I often say that one of the best things about my job is hearing from all of you and having the opportunity to answer your questions. The other day, when lovely BG reader, Brittney, e-mailed me a number of questions about how to plan her vow renewal, I thought, “hmmm, why don’t I just speak with Brittney directly” (a whole lot quicker and a lot more personal than writing detailed answers!). Besides, I do love one-on-one conversations and believe me, I learn just as much from you! I’m always so impressed with how considerate you are of your guests’ needs and expectations.
Brittney has been married for 3 1/2 years and is planning the type of celebration that she and her husband never had when they wed. They are now the happy and proud parents of two adorable little boys and eager to recognize their five-year anniversary with a vow renewal before all their family and friends. (To learn more about Brittney’s story, check out her blog at myadventuresinmommyhood.blogspot.com.) Because their families are on the west coast and east coast she wanted to know if she could send save-the-dates now (yes) and follow up to see who might be able to attend. Having never planned a wedding before, Brittney is eager to get it right and wants to make sure her guests are fully informed. (I suggested she set up a website listing hotel, airline, itinerary, location attractions, etc.)
After speaking with Brittney for some time and discussing her ceremony, reception, processional and theme ideas, I realized that vow renewals are the perfect way to honor your commitment to one another. After all, as Brittney says, “I love my husband even more now.” So, think about having your own vow renewal one day. Many of you will no doubt have families of your own and you may be living in another town or city. But isn’t renewing your vows a fantastic way to celebrate your love and marriage? And, if anyone should be planning a vow renewal like Brittney, here are some pointers for you:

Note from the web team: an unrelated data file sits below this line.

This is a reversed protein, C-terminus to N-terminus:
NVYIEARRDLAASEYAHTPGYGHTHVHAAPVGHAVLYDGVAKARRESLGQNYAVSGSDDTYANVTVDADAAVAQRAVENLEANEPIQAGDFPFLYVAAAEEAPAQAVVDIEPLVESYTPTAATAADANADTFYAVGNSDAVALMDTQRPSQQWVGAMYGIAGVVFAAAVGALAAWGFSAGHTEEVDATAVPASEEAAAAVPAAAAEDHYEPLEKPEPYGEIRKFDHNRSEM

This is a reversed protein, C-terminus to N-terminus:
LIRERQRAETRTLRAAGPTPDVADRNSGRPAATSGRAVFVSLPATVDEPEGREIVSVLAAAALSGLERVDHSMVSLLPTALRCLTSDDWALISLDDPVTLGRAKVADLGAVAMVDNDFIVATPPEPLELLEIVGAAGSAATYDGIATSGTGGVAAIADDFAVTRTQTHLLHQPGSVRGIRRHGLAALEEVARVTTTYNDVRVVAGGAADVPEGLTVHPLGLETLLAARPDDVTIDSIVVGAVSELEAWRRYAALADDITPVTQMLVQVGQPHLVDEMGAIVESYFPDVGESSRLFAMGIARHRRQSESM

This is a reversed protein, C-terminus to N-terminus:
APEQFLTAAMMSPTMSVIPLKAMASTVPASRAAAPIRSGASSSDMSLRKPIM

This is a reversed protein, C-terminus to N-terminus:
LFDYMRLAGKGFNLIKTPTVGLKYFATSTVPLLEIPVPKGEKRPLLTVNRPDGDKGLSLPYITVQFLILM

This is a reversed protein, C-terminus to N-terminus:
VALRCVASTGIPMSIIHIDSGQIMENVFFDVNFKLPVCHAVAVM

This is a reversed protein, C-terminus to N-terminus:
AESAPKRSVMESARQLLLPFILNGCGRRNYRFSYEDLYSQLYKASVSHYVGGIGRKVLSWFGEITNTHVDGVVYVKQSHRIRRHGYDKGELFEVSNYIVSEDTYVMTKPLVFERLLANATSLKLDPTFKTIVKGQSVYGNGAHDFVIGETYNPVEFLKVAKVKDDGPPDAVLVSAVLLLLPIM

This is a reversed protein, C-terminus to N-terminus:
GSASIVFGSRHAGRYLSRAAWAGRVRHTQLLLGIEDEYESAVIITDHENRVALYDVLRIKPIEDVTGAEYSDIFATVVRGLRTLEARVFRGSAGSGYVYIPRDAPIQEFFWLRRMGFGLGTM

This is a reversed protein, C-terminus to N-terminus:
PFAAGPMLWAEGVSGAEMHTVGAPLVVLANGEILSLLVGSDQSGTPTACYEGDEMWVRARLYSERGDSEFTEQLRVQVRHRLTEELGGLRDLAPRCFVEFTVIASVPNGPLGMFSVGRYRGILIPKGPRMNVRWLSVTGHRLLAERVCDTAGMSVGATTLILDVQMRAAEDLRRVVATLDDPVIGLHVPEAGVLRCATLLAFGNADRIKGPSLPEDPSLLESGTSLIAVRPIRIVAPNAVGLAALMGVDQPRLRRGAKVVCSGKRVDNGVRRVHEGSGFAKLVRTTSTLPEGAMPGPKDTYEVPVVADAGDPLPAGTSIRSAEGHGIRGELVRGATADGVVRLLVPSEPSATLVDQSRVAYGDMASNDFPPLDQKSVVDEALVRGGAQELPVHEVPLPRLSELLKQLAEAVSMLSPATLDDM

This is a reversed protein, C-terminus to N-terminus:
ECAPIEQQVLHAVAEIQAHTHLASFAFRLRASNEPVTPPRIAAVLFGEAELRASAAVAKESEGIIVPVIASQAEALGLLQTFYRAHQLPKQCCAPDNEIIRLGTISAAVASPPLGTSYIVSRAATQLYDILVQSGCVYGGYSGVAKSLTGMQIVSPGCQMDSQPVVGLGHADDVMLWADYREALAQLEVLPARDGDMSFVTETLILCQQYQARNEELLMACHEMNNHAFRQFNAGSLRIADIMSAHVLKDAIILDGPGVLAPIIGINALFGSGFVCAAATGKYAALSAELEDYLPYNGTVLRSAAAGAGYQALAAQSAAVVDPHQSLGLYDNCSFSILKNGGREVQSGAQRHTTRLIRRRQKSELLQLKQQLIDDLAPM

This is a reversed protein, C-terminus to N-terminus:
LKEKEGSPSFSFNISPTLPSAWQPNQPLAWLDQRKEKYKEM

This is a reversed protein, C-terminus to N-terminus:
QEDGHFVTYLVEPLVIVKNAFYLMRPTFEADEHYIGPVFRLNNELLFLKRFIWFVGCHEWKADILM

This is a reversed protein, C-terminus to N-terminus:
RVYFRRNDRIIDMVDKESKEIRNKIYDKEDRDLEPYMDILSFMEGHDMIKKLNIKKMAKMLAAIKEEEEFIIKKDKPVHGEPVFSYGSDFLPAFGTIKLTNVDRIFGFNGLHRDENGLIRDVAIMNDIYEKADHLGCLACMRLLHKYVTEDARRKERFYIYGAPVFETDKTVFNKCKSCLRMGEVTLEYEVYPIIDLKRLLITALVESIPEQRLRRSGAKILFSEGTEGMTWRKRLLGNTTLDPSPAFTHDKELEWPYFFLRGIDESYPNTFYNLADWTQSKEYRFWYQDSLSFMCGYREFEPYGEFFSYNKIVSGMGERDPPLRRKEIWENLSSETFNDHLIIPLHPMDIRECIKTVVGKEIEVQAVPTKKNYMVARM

- Anyone can preside over a vow renewal. It’s not a legal ceremony so you don’t need a clergy member or judge to preside. If the clergy member who performed your wedding is available, ask him or her to preside. Other options: a close friend, relative or one of your children, or the best man or maid of honor from your wedding.
- The ceremony can be customized to your personal specifications and you can choose your readings and musical selections. You can write new vows on your current feelings and years together or simply restate your original wedding vows and exchange rings.
- You can wear your original wedding gown (kudos if it still fits!) and ask your husband to wear the same style tuxedo he wore on your wedding day or choose a floor-length evening gown in white, ivory, platinum or any pastel color, a cocktail dress or beautiful dinner suit. If the venue is more casual like a beach or backyard, then you can dress accordingly (sundress or long, flowing skirt and top for you and khaki or gray pants and a blazer for your husband). Don’t wear a gown with a train (unless it’s your original) and no veil (opt for a jeweled or flowered hair comb, fresh flowers or jeweled hair pins).
- Ask your children to be in the bridal party, do readings, write a letter or poem, sing or play an instrument and give them special gifts to commemorate the day.
- Do not register for gifts. A vow renewal is a time to gather family and friends to celebrate the ongoing love and commitment that you and your husband share. It’s not an occasion for gift giving, although some of your guests may opt to bring one.
Posted by Diane at 12:55 p.m.